Negative equity in Spain is a big problem among British property owners.
Thousands who bought at the height of the boom with high loan-to-value mortgages now find themselves with a property worth less than their mortgage debt.
Getting out of this situation presents a challenge, particularly if your financial circumstances have changed since you took on the mortgage. These ‘mortgage prisoners’ often believe there is no way out of their predicament.
So what exactly is negative equity in Spain?
Negative equity is the term used to describe the situation when your mortgage debt is higher than the market value of your house. For example, your property in Spain might have a market value of €120,000, but the amount owing on your mortgage loan is €150,000. The difference between the two sums is – €30,000, your negative equity.
But it’s not that simple. When calculating your mortgage debt, you need to include:
The amount you owe on the mortgage (if your mortgage is interest-only, you still owe the entire amount you originally borrowed).
Any missed payments.
Penalty interest on these payments (limited by law to a maximum of 3% more than typical interest rates).
Legal fees if the bank has initiated procedures against you for non-payment.
What is the current situation with negative equity in Spain?
Prior to late 2007, Spain experienced an unprecedented property boom with demand outstripping supply, particularly in areas popular with tourists and second homeowners. In most parts of the country, prices rose to their highest ever. In tandem with this, banks approved high loan-to-value mortgages (up to 90% in many cases and sometimes over 100%) with little regard for affordability or the applicant’s financial circumstances.
When the property market crashed (between 2008 and 2012), prices plummeted and in some cases, fell to less than half their value. As a result, thousands of homeowners found themselves with loans that were worth far more than the property. While the Spanish property market has recovered considerably and values have risen, property prices are still below their pre-crisis peak in many parts of Spain. In addition, many homeowners took out interest-only mortgage loans – usually valid for 5 to 10 years – and as a result, have paid off little capital. Their mortgage debt has therefore not changed since they took out the loan.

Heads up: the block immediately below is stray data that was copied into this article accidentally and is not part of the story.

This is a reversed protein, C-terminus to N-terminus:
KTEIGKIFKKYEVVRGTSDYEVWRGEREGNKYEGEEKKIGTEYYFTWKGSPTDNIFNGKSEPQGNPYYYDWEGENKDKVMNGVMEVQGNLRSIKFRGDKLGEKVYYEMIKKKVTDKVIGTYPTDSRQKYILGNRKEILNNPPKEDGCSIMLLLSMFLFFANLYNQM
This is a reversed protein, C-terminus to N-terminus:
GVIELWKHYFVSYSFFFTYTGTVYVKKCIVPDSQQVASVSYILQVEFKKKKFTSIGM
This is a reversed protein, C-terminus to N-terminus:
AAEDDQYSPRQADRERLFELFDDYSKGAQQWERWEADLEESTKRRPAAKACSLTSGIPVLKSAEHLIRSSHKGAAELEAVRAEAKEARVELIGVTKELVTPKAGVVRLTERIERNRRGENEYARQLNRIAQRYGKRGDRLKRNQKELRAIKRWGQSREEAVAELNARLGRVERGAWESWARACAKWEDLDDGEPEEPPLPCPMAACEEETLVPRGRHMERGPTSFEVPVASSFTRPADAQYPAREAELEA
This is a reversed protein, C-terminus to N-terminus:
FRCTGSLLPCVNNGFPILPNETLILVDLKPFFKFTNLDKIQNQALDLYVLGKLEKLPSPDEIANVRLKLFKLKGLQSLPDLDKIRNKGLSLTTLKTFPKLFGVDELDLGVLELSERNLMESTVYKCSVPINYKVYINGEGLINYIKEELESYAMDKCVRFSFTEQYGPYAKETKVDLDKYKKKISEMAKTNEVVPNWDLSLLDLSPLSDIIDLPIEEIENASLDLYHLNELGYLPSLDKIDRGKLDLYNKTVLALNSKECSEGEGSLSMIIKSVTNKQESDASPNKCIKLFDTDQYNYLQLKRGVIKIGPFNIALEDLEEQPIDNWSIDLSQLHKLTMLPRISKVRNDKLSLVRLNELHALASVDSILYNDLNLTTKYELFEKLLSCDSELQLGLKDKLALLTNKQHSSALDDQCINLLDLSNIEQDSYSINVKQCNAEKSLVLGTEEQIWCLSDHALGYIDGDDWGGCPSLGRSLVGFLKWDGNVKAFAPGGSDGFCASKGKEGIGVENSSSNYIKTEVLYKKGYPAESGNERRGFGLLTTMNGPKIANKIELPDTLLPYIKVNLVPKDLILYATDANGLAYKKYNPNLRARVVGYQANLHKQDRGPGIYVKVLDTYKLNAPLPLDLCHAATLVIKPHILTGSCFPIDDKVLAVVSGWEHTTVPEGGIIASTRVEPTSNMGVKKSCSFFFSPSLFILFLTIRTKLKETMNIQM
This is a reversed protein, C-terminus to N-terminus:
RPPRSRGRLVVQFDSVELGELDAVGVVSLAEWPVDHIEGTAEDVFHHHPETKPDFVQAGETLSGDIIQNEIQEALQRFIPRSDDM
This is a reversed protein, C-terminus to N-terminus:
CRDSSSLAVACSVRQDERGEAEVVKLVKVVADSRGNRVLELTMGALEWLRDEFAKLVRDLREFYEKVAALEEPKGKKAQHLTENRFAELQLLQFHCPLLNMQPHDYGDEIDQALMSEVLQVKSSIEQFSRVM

Is it wise to sell a property with negative equity?
Technically you can sell a property with negative equity, but you would find it very difficult to find a buyer prepared to buy a property with a higher mortgage debt than its value. Let’s say you manage to this this, the remaining issue would then be your mortgage lender wanting to still pursue you for the outstanding debt on your loan.
The best approach would be to find a lawyer that can negotiate a sale to the bank on your behalf.
This process is known as a compraventa con quita and is an advantageous concept for both parties – you cancel your mortgage debt (we will ensure complete cancellation) and the bank becomes the owner of the property without incurring repossession expenses.
Still confused and want to know more? have a look here for more on negative equity.
How can adviserly help if I have negative equity in Spain?
The first step is to get in touch with us. We’re here to help you find the optimal solution to your negative equity in Spain so you no longer have to worry about your property debt. There are several options open to you and most involve your mortgage lender/bank.
These options require careful negotiation to ensure you obtain the best solution to your negative equity.
Produced by Amirali Khezrey 24/03/2022
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